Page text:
It is probably common knowledge that a lot of people feel for their cat resembles the affection that they feel for a person. Cat owners believe that they not only can give their love but receive it. They probably do receive it, which prevents criticism from people who say that when a person loves her cat she loves her car in the same way.

Expectations of Pet Ownership

The positive expectations of pet ownership in a study included the following:

Companionship, friendship, pleasure gained from watching, stroking-pleasure gained from tactile contact with their cat, affection-receiving love from the cat, training-some people gain pleasure from training their dog (few train cats), relaxation-people find cats relax them, nurture-people like the opportunity to nurture, meaning take care of their cat, self-esteem-people gain self-worth when caring for their cat, responsibility-caring for a cat provides a purpose, play-people enjoy playing with their cat, family extension-cats are seen as family members, gentleness-interacting with a cat encourages a person to behave gently, consideration-caring for a cat encourages a person to be more considerate, security (dog usually)-the presence of the dog provides a feeling of security, entertainment-cats entertain, loyalty-people feel that their cat is loyal to them which is pleasurable and finally exercise which applies more to caring for a dog companion.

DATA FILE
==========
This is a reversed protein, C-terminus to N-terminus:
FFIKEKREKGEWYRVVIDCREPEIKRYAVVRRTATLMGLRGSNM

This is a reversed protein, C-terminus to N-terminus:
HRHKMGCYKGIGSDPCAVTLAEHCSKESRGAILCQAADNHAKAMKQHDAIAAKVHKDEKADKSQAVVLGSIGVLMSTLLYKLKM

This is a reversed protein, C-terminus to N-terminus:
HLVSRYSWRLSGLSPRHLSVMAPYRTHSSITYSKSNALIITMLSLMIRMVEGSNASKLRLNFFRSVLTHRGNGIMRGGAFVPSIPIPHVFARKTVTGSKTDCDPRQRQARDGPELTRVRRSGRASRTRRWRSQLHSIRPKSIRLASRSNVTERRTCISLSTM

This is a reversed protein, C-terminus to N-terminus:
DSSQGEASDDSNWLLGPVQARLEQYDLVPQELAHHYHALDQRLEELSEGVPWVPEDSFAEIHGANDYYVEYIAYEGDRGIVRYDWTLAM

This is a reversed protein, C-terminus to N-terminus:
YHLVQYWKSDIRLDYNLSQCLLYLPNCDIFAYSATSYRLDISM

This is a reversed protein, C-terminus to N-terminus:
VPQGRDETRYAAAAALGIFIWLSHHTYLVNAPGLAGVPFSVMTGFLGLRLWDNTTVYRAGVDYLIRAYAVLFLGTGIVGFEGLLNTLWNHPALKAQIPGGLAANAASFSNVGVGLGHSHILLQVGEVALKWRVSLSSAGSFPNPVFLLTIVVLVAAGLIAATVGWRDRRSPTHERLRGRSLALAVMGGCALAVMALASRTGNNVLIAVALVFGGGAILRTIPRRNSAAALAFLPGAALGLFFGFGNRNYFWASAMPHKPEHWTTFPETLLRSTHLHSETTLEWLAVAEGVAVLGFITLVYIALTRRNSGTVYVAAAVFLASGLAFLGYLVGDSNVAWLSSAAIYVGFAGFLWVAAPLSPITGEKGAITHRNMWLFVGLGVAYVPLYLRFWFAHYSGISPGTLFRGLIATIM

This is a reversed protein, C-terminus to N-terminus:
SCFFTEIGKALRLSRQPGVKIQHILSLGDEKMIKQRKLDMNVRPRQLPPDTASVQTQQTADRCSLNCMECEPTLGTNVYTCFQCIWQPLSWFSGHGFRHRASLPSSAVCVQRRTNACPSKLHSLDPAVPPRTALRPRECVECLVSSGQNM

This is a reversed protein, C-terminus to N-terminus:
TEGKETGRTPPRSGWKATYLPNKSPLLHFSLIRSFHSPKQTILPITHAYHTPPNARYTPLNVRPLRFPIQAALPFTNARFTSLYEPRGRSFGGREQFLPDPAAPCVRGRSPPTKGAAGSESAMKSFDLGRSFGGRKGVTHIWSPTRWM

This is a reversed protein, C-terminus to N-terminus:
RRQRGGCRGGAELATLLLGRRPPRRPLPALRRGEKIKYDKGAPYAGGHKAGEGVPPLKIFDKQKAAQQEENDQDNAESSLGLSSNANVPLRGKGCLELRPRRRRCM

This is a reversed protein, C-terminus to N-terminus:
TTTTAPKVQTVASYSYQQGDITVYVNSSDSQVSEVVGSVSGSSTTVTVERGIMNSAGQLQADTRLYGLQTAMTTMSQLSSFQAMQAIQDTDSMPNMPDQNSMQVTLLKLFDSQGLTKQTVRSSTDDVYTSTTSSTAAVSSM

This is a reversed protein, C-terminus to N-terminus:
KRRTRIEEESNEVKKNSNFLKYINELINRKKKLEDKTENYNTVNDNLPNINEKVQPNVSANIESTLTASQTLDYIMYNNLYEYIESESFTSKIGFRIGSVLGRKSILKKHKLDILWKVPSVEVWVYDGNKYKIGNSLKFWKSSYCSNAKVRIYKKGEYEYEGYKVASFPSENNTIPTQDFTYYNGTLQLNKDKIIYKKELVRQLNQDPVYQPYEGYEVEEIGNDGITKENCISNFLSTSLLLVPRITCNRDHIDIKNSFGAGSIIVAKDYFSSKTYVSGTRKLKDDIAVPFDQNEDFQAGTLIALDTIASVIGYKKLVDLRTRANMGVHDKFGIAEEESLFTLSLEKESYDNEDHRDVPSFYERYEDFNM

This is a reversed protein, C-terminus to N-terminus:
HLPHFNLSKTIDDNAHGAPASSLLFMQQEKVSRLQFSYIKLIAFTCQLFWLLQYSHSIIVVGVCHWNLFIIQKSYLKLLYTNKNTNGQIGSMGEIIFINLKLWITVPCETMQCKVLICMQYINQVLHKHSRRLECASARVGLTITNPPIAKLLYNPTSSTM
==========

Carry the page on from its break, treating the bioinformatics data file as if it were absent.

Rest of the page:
The negative expectations and aspects of cat caretaking include: cost, mess, noise, damage and injury.

My Reasons for Adopting a Cat

A lot of people will adopt a cat because they simply like cats and they have a strong desire to look after a cat and/or a person. They don’t think beyond that emotional response, which is completely to be expected and normal. That would apply to me in large part. In addition, I have a need to help the vulnerable and in my instance I have always rescued a cat under a variety of circumstances. There are lots of cats that need rescuing and they come to us. So for me, rescuing and caring for a cat satisfies a personal need.

Perhaps the greatest motivator for me is the need to nurture and be the carer for an animal (although it can also be a human animal) that requires my care. I’m sure that there are a lot of people who adopt a cat the same reasons as me.

69 thoughts on “Why Did You Adopt Your Cat?”

  1. Hi Michael,

    Purrsonally, I don’t think that “WE” adopt the kitties- they find us! Although we may THINK that we are adopting the cat, when we arrive at the shelter or breeder who has a kitty up for adoption, the cats are sending kitty vibes to us- which enters our brains and we pick them.

    For example- years ago Marty and I visited a breeder to adopt a white female Oriental adult kitty who had almost finished her show career in National Finals in the Premiership class. She had developed Pyometria (uterine infection) so she had to be spayed- but continued to rise up to the top of her classes in the neuter/spay division.